Though turns would still be allowed in both directions on River Road, the shopping center’s eastern driveway will be changed to exit-only, under a condition set by the board. (Photo by John T. Ward. Click to enlarge.)
By JOHN T. WARD
More than a year after it was proposed, a Dunkin’ coffee shop won approval to operate in Fair Haven Monday night.
The 6-2 planning board vote, shortly before 11 p.m. capped months of passionate debate over traffic safety, a fast-food law that went MIA and the shop’s potential impact on the small-town character of the borough.
Dunkin’ operator Dominic Sequeira, right, with consultants Karl Pehnke, left, and Robert Freud after the board’s decision. Below, the shopping center owner plans to build a ‘pedestrian refuge’ and crosswalk in the parking lot. (Photos by John T. Ward. Click to enlarge.
The approval followed nearly three and a half hours of testimony about a revised site plan drawn up by consultants for the River Road shopping center where the Dunkin’ would operate.
The aim of the plan, said shopping center attorney Michael Bruno, was to address concerns raised by board members and borough residents about safe movements of cars through the site.
At the same time, however, the plan rejected at least one suggestion made by Betsy Dolan, a traffic engineer hired by the board to review the parking and traffic elements of the application: making the eastern driveway a right-turn-out only exit onto eastbound River Road.
Though she acknowledged that doing so would force some motorists to “recirculate” through the parking lot to the western driveway in order to ext westbound, the change would mean “very little chance ” cars would queue at the eastern driveway, thus making it safer for customers to enter and leave the Dunkin’ on foot, Dolan said.
But Karl Pehnke, a traffic engineer for the shopping center, argued that customers of the center have been making left turns from the eastern driveway for decades, and would continue to do so, no matter what signage was posted telling them not to.
“The driveway works, and the queues we’re seeing are at most one, two-car queues,” he said. “So we believe it’s appropriate.”
Though the applicant was amenable to making other changes, such as making the eastern driveway an exit, Bruno was steadfast that the center was sticking with the plan to allow exiting traffic to turn both east and west.
Bruno agreed to move a proposed pedestrian island to allow for two exiting vehicles to queue without impinging on the crosswalk; to extend a propose sidewalk railing; and to paint asphalt with markings to stop customers from parking directly in front of the Dunkin’ shop.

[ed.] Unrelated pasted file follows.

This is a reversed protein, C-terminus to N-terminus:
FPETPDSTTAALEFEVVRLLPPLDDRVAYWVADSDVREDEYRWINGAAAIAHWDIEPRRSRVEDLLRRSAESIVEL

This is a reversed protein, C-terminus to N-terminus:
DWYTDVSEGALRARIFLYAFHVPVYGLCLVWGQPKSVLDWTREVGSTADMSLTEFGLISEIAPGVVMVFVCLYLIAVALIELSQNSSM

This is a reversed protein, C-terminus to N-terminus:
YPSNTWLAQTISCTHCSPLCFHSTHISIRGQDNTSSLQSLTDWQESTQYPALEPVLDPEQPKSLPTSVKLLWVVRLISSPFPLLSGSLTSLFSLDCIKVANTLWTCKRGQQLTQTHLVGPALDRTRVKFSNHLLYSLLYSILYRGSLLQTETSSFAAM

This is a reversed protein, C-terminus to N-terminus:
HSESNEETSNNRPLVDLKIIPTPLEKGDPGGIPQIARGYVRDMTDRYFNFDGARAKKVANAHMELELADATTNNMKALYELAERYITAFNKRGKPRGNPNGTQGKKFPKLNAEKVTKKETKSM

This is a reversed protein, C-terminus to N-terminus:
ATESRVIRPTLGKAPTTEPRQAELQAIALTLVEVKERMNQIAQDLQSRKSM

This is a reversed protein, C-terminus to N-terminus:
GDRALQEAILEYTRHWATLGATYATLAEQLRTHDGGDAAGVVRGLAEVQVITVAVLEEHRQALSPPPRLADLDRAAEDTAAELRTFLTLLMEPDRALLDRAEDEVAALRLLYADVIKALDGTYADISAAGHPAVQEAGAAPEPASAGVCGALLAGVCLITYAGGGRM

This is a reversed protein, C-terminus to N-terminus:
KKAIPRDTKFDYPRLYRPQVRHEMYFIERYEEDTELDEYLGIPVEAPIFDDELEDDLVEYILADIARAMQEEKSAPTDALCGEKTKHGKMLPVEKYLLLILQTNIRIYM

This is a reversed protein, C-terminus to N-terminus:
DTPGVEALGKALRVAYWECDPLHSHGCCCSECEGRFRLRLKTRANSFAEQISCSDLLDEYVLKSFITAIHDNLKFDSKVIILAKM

But board chairman Todd Lehder, who along with Councilwoman Betsy Koch cast a ‘no’ vote, cited the driveway exit issue as key to his opposition.
“I think the right-turn-only is the right way to do this,” he said, “getting cars out of there and not letting cars stack.”
Other board members, though, said they found the “recirculation” that would be forced by that plan to be more problematic.
Koch said the center “had an opportunity” to do more for pedestrian safety within the site, but “hasn’t done enough.”
Prior to the vote, Grange Avenue resident Tracey Cole said the proposal was at odds with the objectives of the borough’s Active Transportation Plan.
The Dunkin’ proposal had sparked such passion on a community Facebook page that the administrator shut down comments on the matter earlier this year, citing too many “nasty” posts.
But with the Knollwood School gymnasium less than half-full Monday night and the meeting closing in on its fourth hour, only a handful of other residents spoke during the public comment session.
One, Mike Nitka, of Battin Road, lamented that the board was “missing an entire discourse about bicycles,” focusing exclusively on automobiles in a town where children are raised to value transportation by bike.
Third Street resident Mike Wiehl expressed frustration on behalf of the applicant, whom he noted was trying to open a shop that this is a permitted use in the zone.
“I’m a little disgusted with this whole process, the way the residents have reacted, trying to bubble up the town,” he said. “If a business wants to come in and they’re allowed, and they’re going to be successful, they should not be held to a different standard.”
The shop would be operated by Dominic Sequeira, of Lincroft, who with family members also owns Dunkin’ shops in Red Bank, Tinton Falls and Lincroft. Sequeira told redbankgreen afterward that he expects several months to pass before the business can open.